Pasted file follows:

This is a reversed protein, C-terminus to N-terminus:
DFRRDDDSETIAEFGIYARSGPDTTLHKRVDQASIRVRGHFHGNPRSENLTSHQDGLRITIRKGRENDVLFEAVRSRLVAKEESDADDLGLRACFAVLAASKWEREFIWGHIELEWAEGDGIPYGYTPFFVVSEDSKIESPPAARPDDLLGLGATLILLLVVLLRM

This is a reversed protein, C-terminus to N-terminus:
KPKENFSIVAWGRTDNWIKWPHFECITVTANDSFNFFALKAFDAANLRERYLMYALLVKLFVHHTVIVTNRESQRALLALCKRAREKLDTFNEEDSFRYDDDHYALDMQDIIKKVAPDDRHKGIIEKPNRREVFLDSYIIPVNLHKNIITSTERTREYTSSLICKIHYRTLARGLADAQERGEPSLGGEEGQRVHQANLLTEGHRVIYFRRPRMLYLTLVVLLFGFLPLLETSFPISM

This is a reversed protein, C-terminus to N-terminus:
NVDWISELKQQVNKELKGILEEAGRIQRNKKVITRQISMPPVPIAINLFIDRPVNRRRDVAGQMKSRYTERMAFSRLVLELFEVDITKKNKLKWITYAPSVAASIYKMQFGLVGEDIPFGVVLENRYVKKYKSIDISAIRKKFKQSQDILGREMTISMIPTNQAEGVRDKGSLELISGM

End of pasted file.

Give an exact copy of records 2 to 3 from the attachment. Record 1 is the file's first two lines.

This is a reversed protein, C-terminus to N-terminus:
KPKENFSIVAWGRTDNWIKWPHFECITVTANDSFNFFALKAFDAANLRERYLMYALLVKLFVHHTVIVTNRESQRALLALCKRAREKLDTFNEEDSFRYDDDHYALDMQDIIKKVAPDDRHKGIIEKPNRREVFLDSYIIPVNLHKNIITSTERTREYTSSLICKIHYRTLARGLADAQERGEPSLGGEEGQRVHQANLLTEGHRVIYFRRPRMLYLTLVVLLFGFLPLLETSFPISM

This is a reversed protein, C-terminus to N-terminus:
NVDWISELKQQVNKELKGILEEAGRIQRNKKVITRQISMPPVPIAINLFIDRPVNRRRDVAGQMKSRYTERMAFSRLVLELFEVDITKKNKLKWITYAPSVAASIYKMQFGLVGEDIPFGVVLENRYVKKYKSIDISAIRKKFKQSQDILGREMTISMIPTNQAEGVRDKGSLELISGM